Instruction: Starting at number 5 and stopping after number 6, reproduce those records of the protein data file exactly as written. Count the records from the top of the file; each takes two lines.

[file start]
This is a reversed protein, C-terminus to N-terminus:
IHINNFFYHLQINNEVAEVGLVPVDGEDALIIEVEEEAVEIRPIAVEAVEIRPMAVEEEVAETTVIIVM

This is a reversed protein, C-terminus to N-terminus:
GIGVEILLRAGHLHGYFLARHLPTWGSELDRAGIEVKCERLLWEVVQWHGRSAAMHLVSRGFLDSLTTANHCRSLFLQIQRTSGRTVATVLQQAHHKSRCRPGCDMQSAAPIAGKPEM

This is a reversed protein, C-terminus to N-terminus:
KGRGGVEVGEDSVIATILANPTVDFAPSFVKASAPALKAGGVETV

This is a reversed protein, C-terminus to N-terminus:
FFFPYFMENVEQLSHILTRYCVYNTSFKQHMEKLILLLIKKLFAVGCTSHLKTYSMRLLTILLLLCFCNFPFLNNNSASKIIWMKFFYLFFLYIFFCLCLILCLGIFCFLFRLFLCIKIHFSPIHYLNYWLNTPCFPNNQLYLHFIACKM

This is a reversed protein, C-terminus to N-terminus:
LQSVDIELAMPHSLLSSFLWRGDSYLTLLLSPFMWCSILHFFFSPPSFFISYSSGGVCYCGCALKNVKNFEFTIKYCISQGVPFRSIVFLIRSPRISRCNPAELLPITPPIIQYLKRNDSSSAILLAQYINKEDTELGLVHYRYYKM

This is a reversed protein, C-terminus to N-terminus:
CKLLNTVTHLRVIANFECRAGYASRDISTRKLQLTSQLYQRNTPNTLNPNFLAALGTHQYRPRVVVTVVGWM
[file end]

This is a reversed protein, C-terminus to N-terminus:
LQSVDIELAMPHSLLSSFLWRGDSYLTLLLSPFMWCSILHFFFSPPSFFISYSSGGVCYCGCALKNVKNFEFTIKYCISQGVPFRSIVFLIRSPRISRCNPAELLPITPPIIQYLKRNDSSSAILLAQYINKEDTELGLVHYRYYKM

This is a reversed protein, C-terminus to N-terminus:
CKLLNTVTHLRVIANFECRAGYASRDISTRKLQLTSQLYQRNTPNTLNPNFLAALGTHQYRPRVVVTVVGWM